Rediscovering the Buddha: Legends of the Buddha and Their Interpretation

By Hans H. Penner | Go to book overview

1
Cosmology and the Great
Declaration

Why is there something rather than nothing? Because nothing at all is impossible. There is no beginning. There is no end. The universe is a pulsating evolution and devolution, an everlasting expansion and contraction in which countless galactic systems are created and destroyed throughout vast cosmic aeons in which countless Buddhas have appeared and will appear in the future. Some say that an aeons is 10,000,000,000,000,000,000,000,000,000 years long; others say that although it is not infinite, it is not calculable.

Once at Savatthi in the Jeta Grove a monk asked the Buddha, “How long, lord, is an aeon?” The Buddha told him, “It is not possible to count how long using years, centuries, or even many thousands of centuries.” The monk then asked whether a parable could be used to illustrate, and the Buddha said: “Suppose there was a great rock mountain about five miles wide, five miles long, and five miles high without any cracks but one solid mass. Suppose also at the end of every one hundred years a man were to stroke it just once with an expensive piece of cloth from Kashi (Varanasi). Well, that mountain in this way would sooner be done away with and ended than would an aeons. So long, monk, is an aeon, it is incalculable.”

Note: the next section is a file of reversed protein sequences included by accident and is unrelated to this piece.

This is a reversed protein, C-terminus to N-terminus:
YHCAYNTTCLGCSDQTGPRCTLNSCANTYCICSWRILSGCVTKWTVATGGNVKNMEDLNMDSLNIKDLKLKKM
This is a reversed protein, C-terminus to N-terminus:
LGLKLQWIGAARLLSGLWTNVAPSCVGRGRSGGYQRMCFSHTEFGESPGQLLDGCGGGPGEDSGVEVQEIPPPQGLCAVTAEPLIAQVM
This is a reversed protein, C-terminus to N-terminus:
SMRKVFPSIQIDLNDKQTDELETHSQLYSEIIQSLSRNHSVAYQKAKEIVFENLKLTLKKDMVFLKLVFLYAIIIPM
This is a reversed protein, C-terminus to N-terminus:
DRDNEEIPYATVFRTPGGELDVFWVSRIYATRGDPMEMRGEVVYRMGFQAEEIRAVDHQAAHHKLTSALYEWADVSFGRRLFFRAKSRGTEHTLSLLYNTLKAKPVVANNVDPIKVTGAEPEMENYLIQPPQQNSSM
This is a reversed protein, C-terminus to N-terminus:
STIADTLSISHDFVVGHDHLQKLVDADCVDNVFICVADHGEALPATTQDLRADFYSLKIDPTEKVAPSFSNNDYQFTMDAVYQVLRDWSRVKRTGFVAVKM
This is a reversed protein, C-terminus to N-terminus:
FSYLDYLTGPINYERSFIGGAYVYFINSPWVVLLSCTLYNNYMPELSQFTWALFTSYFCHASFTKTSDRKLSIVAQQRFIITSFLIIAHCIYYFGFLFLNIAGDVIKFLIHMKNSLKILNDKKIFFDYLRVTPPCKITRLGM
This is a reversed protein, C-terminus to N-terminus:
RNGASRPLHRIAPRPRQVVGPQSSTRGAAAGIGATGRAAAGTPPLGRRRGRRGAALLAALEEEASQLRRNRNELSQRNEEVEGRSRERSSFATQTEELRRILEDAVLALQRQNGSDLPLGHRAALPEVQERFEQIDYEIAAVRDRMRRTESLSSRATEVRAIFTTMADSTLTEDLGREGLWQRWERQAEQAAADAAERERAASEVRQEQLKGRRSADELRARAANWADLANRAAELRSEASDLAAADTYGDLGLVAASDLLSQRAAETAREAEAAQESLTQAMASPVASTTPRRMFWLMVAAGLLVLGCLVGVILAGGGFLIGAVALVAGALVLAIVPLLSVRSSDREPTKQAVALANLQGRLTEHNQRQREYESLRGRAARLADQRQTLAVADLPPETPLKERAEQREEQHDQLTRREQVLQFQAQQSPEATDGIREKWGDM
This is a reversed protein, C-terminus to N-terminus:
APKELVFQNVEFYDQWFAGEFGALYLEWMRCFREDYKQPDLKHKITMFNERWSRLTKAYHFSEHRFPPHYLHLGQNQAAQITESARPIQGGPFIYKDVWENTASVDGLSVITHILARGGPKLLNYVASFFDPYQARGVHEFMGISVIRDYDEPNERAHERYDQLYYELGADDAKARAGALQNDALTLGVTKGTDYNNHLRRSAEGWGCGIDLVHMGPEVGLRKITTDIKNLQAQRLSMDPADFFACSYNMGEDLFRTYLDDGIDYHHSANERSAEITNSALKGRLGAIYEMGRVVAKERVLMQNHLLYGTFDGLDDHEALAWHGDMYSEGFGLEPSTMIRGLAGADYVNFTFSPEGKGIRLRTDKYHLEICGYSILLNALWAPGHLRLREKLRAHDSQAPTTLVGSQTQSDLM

The architecture of cosmic space in this pulsating universe consists of three spheres. The highest sphere is without form or sensation. The middle sphere is form only, without sensation. The lowest sphere consists of both form and sensation; it includes our world,

-5-

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